Here is the latest in a series of examinations into urban legends about movies and whether they are true or false. Click here to view an archive of the Movie urban legends featured so far.
MOVIE/TV URBAN LEGEND: MGM gave up the rights to Lassie in exchange for not paying $40,000 in back pay to owner/trainer Rudd Weatherwax.
(NOTE: This is also pretty much a TV Legend, as well, so I’ll include it in both archives)
Rudd Weatherwax and his brother Frank trained the dog Pal who starred in the hit 1943 film, Lassie Come Home (co-starring a young Roddy McDowell), which was adapted from the Eric Knight novel of the same name.
The movie was popular enough to spin off a series of sequels, including, among others, one film featuring a young Elizabeth Taylor…
In 1951, the film series was dried up and MGM was looking for a way to get out of their contract with Weatherwax. They still owed him another $40,000, which certainly was not chump change in 1951. What they decided to do next changed, well, Lassie’s history, at least, forever.
Weatherwax agreed to be released from his contract in exchange for the full rights (including trademark) to Lassie.
At the time, all Weatherwax had in mind was to tour the country doing fairs with Pal performing as Lassie. MGM agreed to the deal, so Weatherwax now owned the Lassie name outright.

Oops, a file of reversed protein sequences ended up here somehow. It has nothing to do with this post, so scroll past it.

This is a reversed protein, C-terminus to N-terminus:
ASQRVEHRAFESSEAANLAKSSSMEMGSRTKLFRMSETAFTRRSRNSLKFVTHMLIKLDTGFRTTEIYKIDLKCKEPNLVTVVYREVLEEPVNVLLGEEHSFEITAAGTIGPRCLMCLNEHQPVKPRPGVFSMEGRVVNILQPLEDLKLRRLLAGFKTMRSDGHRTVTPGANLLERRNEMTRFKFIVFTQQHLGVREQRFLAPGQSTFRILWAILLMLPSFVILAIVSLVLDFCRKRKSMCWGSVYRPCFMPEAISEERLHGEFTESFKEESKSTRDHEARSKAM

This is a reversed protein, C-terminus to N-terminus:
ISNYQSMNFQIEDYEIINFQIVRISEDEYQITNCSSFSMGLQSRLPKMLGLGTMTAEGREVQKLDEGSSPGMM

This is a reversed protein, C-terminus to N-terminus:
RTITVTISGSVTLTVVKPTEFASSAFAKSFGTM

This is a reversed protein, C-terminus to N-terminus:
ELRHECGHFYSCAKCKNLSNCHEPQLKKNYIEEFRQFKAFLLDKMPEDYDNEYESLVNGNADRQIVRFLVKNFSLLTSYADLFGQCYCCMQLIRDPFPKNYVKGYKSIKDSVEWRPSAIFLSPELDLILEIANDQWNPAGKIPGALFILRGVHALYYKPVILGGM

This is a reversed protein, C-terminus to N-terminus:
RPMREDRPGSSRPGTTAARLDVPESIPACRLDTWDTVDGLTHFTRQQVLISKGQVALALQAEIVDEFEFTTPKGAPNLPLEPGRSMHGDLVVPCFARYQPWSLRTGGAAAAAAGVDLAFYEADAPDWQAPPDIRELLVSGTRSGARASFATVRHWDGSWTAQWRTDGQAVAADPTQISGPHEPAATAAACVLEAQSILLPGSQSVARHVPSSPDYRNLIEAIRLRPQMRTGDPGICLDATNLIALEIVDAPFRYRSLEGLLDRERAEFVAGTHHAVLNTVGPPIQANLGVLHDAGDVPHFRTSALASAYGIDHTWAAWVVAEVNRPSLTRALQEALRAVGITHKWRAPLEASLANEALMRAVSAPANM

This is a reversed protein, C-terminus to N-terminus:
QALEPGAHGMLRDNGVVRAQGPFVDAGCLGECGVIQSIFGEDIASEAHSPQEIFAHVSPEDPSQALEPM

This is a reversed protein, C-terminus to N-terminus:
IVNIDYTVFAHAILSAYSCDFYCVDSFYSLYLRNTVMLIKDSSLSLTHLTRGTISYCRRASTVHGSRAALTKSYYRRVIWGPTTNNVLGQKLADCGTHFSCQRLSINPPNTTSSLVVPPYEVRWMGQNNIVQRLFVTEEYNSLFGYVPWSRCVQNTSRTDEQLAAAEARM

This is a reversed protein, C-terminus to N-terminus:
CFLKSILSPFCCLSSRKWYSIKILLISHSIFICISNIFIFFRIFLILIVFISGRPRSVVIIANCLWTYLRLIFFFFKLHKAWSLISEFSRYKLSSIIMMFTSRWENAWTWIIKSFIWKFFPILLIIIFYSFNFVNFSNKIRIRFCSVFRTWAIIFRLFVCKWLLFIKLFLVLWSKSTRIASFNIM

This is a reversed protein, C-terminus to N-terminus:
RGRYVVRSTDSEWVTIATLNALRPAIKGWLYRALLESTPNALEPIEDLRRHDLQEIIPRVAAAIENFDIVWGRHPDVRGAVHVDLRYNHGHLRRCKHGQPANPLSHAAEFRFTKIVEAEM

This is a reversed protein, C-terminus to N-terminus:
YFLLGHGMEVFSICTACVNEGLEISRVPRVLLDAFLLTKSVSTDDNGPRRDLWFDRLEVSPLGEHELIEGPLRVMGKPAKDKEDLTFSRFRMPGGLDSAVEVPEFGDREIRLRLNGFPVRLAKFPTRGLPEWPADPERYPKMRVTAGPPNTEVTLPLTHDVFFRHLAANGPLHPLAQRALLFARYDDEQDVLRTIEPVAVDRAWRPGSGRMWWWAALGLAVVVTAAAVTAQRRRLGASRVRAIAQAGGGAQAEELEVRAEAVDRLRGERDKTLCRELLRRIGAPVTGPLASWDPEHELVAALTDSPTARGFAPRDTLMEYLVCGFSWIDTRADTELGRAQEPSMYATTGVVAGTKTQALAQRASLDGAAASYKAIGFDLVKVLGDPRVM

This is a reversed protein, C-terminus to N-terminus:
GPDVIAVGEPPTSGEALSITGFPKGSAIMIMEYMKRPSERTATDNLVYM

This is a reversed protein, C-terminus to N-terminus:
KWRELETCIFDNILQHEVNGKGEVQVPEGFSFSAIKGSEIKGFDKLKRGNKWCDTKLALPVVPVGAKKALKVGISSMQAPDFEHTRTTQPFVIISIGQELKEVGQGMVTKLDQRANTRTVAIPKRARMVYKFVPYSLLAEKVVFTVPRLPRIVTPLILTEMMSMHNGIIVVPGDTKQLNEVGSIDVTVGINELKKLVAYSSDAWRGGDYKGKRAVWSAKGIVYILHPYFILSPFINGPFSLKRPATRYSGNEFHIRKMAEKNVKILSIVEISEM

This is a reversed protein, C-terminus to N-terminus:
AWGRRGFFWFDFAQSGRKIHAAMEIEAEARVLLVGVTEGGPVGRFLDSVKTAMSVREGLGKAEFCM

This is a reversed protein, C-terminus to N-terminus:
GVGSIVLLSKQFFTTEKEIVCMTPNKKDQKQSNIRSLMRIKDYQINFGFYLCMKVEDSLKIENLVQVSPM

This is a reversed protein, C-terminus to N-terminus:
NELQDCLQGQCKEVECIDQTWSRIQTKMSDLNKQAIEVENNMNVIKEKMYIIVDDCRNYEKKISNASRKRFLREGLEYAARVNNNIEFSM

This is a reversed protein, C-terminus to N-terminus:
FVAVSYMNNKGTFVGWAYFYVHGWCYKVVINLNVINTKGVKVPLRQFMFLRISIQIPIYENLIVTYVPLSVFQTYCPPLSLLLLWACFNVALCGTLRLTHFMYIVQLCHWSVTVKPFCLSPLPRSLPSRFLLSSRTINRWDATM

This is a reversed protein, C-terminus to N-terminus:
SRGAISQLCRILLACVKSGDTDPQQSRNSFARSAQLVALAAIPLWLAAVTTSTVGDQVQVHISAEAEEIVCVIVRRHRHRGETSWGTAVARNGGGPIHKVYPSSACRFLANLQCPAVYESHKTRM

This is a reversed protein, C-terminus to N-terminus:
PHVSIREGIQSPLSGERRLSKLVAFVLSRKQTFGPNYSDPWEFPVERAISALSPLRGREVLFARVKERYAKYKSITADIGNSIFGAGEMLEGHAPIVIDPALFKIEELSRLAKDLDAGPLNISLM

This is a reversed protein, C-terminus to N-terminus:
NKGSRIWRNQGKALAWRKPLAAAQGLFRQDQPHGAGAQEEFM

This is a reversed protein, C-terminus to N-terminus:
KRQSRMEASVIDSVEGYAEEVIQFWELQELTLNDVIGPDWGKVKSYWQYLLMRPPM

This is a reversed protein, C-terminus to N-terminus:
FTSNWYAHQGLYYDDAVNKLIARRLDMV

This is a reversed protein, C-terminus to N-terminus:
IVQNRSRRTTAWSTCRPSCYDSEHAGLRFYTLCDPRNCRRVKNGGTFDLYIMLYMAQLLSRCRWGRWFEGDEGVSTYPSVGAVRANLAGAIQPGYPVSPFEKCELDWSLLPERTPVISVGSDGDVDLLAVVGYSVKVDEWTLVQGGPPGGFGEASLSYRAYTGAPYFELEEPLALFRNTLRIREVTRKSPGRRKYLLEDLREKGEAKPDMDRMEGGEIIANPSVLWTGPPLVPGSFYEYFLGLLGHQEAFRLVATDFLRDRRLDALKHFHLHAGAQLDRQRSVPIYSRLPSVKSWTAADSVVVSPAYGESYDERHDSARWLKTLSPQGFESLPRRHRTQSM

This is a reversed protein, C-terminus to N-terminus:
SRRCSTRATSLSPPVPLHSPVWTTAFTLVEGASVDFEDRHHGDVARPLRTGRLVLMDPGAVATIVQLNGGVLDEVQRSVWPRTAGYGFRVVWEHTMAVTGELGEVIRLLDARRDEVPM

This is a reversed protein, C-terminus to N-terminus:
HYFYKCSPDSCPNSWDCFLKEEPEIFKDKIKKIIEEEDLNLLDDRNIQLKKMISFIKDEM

A couple of years later, TV producer Robert Maxwell was looking for ideas to adapt into television series, and he thought Lassie was a good one. Finding that Weatherwax owned the right, he approached him and the two men worked out a deal to shoot a pilot, which CBS picked up for the 1954 TV season. It would air on CBS for the next 17 seasons!!
Naturally, as soon as word got out that CBS was doing a series based on Lassie, MGM got involved, claiming that they still owned the rights, but Weatherwax had a pretty straightforward contract so MGM had to back off.
A few years later, Jack Wrather purchased the rights to the TV show for over $3 million. Presumably Weatherwax made out pretty well in that deal (and, of course, he supplied canine actors to play Lassie for all 19 seasons that Lassie was on the air, including the two syndicated seasons after CBS had to let the show go due to changes in the rules by the FCC which I have detailed in a past TV Legends Revealed here, so he was doing pretty well no matter what).
Who knows how TV and Movie history would have been different if MGM had never given up their rights to the Lassie name?
The legend is….
Thanks to Ace Collins’ nifty Lassie biography, Lassie: A Dog’s Life, The First Fifty Years
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